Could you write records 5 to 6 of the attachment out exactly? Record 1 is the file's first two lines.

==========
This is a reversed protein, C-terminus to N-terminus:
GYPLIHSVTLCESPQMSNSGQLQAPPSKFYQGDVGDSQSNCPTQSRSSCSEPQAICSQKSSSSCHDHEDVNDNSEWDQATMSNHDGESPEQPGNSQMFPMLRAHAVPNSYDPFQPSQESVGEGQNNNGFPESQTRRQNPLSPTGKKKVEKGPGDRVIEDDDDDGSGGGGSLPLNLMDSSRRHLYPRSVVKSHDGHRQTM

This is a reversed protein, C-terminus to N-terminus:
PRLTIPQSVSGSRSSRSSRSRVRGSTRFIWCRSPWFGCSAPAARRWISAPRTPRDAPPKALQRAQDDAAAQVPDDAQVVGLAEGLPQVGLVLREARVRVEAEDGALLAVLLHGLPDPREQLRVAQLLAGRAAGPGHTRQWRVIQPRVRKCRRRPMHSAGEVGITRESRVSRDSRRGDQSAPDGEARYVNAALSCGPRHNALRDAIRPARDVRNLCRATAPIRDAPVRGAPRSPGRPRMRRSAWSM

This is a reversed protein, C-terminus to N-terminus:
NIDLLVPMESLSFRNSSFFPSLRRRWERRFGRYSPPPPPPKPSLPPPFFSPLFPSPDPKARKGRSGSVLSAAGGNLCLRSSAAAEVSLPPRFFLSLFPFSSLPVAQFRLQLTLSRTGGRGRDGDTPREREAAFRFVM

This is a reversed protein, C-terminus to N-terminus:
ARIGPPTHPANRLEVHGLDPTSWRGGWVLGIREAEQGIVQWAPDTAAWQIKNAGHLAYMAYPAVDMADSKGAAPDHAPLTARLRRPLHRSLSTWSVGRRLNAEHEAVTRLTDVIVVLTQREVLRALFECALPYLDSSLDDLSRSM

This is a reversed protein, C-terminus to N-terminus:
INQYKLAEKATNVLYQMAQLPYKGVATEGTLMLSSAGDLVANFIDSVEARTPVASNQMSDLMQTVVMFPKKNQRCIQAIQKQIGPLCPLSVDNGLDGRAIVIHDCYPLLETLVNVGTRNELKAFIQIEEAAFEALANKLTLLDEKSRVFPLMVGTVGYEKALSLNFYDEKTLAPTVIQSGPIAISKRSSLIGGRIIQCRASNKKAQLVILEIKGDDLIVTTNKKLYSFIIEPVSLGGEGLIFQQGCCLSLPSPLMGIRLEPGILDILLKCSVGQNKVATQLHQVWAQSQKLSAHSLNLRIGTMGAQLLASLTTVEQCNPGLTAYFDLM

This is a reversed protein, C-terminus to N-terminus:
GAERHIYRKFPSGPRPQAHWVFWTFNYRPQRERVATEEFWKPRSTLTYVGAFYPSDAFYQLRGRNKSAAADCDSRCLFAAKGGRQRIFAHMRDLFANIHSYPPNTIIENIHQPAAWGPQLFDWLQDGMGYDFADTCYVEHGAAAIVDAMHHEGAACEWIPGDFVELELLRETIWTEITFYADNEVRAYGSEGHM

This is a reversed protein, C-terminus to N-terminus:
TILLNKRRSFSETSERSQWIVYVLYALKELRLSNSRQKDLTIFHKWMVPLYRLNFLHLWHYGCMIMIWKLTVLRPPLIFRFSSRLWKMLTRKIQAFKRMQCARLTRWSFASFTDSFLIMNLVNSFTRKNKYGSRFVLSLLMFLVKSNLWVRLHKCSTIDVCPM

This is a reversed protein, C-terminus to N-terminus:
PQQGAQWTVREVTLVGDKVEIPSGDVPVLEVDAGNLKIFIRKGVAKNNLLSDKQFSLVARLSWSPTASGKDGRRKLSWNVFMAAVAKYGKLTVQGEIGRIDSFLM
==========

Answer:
This is a reversed protein, C-terminus to N-terminus:
INQYKLAEKATNVLYQMAQLPYKGVATEGTLMLSSAGDLVANFIDSVEARTPVASNQMSDLMQTVVMFPKKNQRCIQAIQKQIGPLCPLSVDNGLDGRAIVIHDCYPLLETLVNVGTRNELKAFIQIEEAAFEALANKLTLLDEKSRVFPLMVGTVGYEKALSLNFYDEKTLAPTVIQSGPIAISKRSSLIGGRIIQCRASNKKAQLVILEIKGDDLIVTTNKKLYSFIIEPVSLGGEGLIFQQGCCLSLPSPLMGIRLEPGILDILLKCSVGQNKVATQLHQVWAQSQKLSAHSLNLRIGTMGAQLLASLTTVEQCNPGLTAYFDLM

This is a reversed protein, C-terminus to N-terminus:
GAERHIYRKFPSGPRPQAHWVFWTFNYRPQRERVATEEFWKPRSTLTYVGAFYPSDAFYQLRGRNKSAAADCDSRCLFAAKGGRQRIFAHMRDLFANIHSYPPNTIIENIHQPAAWGPQLFDWLQDGMGYDFADTCYVEHGAAAIVDAMHHEGAACEWIPGDFVELELLRETIWTEITFYADNEVRAYGSEGHM